The costs of irrigation inefficiency in Tajikistan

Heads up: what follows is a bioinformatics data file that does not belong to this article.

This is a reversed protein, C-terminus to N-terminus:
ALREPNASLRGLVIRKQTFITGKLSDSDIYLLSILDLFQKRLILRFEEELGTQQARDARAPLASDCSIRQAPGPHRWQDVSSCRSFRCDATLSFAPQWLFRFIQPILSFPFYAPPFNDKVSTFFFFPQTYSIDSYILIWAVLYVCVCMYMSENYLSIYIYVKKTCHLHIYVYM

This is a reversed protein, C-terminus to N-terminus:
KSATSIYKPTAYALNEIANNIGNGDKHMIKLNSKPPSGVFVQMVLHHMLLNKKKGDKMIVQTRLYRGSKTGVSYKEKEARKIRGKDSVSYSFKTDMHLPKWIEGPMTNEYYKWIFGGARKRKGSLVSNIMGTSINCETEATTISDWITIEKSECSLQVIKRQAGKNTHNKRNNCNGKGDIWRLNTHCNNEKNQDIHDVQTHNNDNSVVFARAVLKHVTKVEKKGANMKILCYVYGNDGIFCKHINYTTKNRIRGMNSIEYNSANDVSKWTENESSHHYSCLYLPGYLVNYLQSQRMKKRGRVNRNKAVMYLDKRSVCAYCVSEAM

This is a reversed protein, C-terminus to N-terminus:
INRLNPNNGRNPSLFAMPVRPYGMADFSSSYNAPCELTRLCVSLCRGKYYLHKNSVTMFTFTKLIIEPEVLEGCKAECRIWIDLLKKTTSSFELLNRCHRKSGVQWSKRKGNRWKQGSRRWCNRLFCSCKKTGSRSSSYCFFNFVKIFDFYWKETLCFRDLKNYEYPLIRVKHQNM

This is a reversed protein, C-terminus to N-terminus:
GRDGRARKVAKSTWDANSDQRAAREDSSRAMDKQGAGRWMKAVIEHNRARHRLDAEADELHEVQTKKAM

The Aral Sea Basin consists of the drainage area of two major rivers, the Amu Darya and the Syr Darya. The rivers originate in the Tien Shan Mountains and the Pamirs, and run through Afghanistan, Kazakhstan, the Kyrgyz Republic, Tajikistan, Turkmenistan and Uzbekistan. An estimated 116 km3 is diverted for irrigation, one of the key drivers of economic growth, employment, poverty reduction, and food security in the region. Despite emerging water stress, water continues to be used in a particularly wasteful manner. Irrigation efficiency in the region is estimated at about 30 percent (that is, only 30 percent of the water that is withdrawn from the rivers for a specific irrigated area actually reaches the roots of plants), and average annual abstraction for irrigation is well over 15,000 m3 per hectare. Improving irrigation efficiency has important regional implications because large amounts of water could be unlocked for more productive purposes by other sectors or in other locations in the basin. 5. But irrigation efficiency is also important from a national perspective. Pumping plays an important role in Central Asia’s irrigated agriculture and accounts for significant sunk and operations and maintenance (O&M) costs. As a result of inefficient use of irrigation water, all Central Asian countries score high in global rankings that compare the water use per person and per unit of Gross Domestic Product (GDP). Central Asian countries are among the most water-intensive economies in the world. The study focuses on Tajikistan in recognition of the interest expressed by national authorities who have articulated concerns about the intensity of energy and water in Tajikistan’s economy. Like its Central Asian neighbors, Tajikistan is highly water- and energy-intensive. Ninety percent of water withdrawals in the country is allocated to irrigation, with 44 percent of the area that was originally equipped for irrigation being reliant on pumps. The irrigation sector accounts for a significant proportion of the total national electricity bill, and is also one of the largest consumers of power in the country. Irrigation efficiency and energy use in the sector are intricately interlinked, and inefficiencies in the use of one resource inevitably have an impact on the other.